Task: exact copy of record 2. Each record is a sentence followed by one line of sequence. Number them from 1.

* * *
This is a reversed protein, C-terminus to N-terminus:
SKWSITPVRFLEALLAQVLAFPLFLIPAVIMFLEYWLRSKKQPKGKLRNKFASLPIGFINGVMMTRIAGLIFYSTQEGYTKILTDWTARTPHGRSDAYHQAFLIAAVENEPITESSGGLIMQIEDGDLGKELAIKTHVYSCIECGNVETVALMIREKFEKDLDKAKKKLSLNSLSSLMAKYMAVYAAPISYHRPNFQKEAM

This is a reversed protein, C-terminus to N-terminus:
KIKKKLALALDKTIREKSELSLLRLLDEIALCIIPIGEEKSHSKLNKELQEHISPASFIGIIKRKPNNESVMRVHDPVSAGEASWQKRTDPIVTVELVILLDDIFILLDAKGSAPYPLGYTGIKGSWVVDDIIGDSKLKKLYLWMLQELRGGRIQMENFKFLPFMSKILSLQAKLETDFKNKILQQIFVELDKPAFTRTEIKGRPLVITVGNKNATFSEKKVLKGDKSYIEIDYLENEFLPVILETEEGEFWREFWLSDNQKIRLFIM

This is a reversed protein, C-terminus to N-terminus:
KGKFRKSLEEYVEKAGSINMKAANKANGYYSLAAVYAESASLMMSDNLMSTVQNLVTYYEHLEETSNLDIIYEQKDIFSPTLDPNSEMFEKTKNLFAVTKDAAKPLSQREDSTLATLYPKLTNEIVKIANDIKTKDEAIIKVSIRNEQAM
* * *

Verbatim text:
This is a reversed protein, C-terminus to N-terminus:
KIKKKLALALDKTIREKSELSLLRLLDEIALCIIPIGEEKSHSKLNKELQEHISPASFIGIIKRKPNNESVMRVHDPVSAGEASWQKRTDPIVTVELVILLDDIFILLDAKGSAPYPLGYTGIKGSWVVDDIIGDSKLKKLYLWMLQELRGGRIQMENFKFLPFMSKILSLQAKLETDFKNKILQQIFVELDKPAFTRTEIKGRPLVITVGNKNATFSEKKVLKGDKSYIEIDYLENEFLPVILETEEGEFWREFWLSDNQKIRLFIM